Punch load versus displacement response for the penetration of lower arm skin by a hypodermic needle and penetration of abdomen skin by a flat-bottomed punch

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Figure 8

Typical punch load versus displacement response for the penetration of 10.6mm thick B452 rubber blocks by a sharp-tipped and a flat-bottomed punch. Punch diameter D (mm) indicated.

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Figure 9

Punch load versus displacement response for the penetration of 12.0mm thick Sil8800 rubber blocks by a sharp-tipped and a flat-bottomed punch. Punch diameter D (mm) indicated.

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Figure 10

Penetration of a Sil8800 rubber block by a ∅1mm flat-bottomed punch. Sections are taken at a depth of (a) 0mm, (b) 1.8mm, (c) 9.5mm, and (d) 12.0mm from the front surface of the block.

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Figure 11

Penetration of a B452 rubber block by a ∅1mm flat-bottomed punch. Sections are taken at a depth of (a) 0mm, (b) 4.1mm, (c) 7.1mm, and (d) 10.6mm from the front surface of the block. The column can be seen emerging from the rear surface of the block in picture (d).

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Figure 12

(a) Penetration of the abdomen in vivo by a ∅0.3mm flat-bottomed punch and (b) penetration of the lower arm in vivo by a ∅0.3mm hypodermic needle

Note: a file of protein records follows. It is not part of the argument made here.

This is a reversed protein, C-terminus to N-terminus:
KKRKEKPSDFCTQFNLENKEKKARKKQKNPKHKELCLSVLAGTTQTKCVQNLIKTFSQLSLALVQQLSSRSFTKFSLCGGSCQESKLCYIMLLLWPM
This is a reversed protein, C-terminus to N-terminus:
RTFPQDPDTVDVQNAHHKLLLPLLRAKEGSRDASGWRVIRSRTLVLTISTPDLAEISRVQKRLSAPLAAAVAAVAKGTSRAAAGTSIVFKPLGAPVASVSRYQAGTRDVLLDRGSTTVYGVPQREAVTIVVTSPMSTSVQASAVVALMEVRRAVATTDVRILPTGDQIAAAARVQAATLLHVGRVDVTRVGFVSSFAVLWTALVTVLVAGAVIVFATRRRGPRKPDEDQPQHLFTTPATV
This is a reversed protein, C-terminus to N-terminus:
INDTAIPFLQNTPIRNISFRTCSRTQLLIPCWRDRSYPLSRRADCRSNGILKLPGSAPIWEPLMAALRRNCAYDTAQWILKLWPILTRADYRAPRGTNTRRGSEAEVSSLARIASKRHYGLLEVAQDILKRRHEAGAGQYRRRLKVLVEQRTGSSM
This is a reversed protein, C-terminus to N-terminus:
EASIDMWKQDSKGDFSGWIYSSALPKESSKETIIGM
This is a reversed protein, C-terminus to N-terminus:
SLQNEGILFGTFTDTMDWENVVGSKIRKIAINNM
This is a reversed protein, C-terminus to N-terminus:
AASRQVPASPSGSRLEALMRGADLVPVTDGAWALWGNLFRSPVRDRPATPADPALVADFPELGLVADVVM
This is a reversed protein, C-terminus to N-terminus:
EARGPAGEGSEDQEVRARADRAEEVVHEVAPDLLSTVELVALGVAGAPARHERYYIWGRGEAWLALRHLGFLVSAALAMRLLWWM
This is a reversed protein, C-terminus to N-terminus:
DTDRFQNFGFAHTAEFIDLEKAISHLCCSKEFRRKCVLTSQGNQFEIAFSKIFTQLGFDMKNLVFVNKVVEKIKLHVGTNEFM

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Figure 13

Penetration of a Sil8800 rubber block by a ∅2mm sharp-tipped punch. Sections are taken at a depth of (a) 0mm, (b) 4.5mm, (c) 8.5mm and (d) 12.0mm from the front surface of the block.

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Figure 14

Penetration of a B452 rubber block by a ∅1.0mm sharp-tipped punch. Sections are taken at a depth of (a) 0mm, (b) 3.3mm, (c) 6.5mm and (d) 10.6mm from the front surface of the block.

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Figure 15

Penetration of pig skin in vitro using (a) flat-ended punch, (b) sharp-tipped punch, and (c) hypodermic needle, each of diameter 0.5mm

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Figure 16

Section through a Sil8800 silicone rubber block following penetration by (a) a ∅1.0mm flat-bottomed punch and (b) a ∅1.0mm sharp-tipped punch, and section through a B452 silicone rubber block following penetration by (c) a ∅1.0mm flat-bottomed punch and (d) a ∅1.0mm sharp-tipped punch

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Figure 17

Ring crack diameter 2b versus depth h into silicone rubber block following penetration by a ∅1.0mm flat-bottomed punch

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Figure 18

Crack length 2a versus depth into block following penetration by a sharp-tipped punch, punch diameter D (mm) indicated. Error bars represent maximum and minimum crack lengths from five tests.

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Figure 19

Characteristics of the punch load versus displacement response for the penetration of a soft solid by (a) a sharp-tipped punch and (b) a flat-bottomed punch

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Figure 20

Penetration pressure versus punch diameter for a flat-bottomed and sharp-tipped punch

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Figure 21

pS∕μ versus JIC∕μR for the penetration of a soft solid by a sharp-tipped punch